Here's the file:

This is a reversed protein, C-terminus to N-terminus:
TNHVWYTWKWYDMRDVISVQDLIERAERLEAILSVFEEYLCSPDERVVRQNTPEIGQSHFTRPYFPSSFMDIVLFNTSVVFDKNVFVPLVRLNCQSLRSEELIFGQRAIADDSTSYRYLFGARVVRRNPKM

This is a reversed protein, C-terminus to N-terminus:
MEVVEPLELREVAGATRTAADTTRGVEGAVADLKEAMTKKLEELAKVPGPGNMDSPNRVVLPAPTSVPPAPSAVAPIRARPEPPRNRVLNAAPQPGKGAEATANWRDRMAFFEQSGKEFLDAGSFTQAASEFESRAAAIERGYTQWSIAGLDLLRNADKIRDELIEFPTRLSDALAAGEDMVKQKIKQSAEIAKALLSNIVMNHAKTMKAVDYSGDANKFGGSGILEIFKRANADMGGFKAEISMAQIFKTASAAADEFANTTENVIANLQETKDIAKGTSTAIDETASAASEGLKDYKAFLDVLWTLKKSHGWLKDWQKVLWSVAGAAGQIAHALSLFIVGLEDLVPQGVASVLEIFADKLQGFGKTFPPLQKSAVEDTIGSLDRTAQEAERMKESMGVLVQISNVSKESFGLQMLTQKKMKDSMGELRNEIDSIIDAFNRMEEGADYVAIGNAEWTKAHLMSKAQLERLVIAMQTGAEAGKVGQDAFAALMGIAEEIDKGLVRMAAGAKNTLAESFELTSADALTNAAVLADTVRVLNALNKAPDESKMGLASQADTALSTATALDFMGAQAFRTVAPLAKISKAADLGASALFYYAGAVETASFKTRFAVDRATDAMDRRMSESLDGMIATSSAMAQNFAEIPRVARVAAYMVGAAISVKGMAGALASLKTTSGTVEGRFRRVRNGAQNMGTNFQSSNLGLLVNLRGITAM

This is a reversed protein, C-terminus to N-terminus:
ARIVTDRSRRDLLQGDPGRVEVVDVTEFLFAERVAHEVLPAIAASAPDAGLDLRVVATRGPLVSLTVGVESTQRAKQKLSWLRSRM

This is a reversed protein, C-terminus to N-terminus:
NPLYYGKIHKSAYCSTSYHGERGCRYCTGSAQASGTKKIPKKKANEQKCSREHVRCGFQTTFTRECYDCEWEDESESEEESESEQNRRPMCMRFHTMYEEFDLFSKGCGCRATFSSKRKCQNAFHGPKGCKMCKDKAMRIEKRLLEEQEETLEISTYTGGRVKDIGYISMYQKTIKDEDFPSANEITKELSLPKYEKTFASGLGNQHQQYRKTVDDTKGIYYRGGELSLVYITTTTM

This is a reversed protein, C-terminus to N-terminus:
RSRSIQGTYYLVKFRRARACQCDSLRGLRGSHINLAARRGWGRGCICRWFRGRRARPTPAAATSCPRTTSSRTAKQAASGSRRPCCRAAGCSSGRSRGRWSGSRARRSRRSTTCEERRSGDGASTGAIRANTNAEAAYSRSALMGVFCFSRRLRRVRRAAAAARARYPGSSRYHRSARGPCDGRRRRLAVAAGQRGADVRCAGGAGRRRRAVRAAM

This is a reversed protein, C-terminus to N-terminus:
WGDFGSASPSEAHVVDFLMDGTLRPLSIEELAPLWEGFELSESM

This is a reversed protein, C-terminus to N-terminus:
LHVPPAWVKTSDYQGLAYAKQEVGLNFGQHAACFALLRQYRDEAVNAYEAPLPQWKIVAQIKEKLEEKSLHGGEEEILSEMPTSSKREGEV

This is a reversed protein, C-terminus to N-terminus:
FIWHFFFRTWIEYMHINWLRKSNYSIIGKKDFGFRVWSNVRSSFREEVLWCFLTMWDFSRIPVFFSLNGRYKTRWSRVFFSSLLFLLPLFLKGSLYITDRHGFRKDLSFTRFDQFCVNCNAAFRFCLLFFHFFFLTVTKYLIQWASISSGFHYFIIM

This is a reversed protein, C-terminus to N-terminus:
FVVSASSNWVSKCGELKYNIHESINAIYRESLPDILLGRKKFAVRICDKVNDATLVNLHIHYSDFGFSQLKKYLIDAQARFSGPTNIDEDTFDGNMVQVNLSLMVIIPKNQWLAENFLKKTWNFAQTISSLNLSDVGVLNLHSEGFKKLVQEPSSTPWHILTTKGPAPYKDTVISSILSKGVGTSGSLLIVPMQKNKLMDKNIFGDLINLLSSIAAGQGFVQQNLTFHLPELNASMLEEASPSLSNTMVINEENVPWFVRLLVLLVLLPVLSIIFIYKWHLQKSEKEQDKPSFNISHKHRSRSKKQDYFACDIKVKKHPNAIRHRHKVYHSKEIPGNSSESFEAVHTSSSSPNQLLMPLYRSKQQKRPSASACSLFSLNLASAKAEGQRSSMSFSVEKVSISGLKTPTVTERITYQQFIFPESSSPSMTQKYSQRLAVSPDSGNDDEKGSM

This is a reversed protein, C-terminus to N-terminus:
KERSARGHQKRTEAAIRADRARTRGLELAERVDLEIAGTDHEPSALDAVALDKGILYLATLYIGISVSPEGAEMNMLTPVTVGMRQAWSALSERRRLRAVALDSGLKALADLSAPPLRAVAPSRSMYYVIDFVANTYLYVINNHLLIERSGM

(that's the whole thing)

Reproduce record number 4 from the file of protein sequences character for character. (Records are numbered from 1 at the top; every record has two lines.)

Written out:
This is a reversed protein, C-terminus to N-terminus:
NPLYYGKIHKSAYCSTSYHGERGCRYCTGSAQASGTKKIPKKKANEQKCSREHVRCGFQTTFTRECYDCEWEDESESEEESESEQNRRPMCMRFHTMYEEFDLFSKGCGCRATFSSKRKCQNAFHGPKGCKMCKDKAMRIEKRLLEEQEETLEISTYTGGRVKDIGYISMYQKTIKDEDFPSANEITKELSLPKYEKTFASGLGNQHQQYRKTVDDTKGIYYRGGELSLVYITTTTM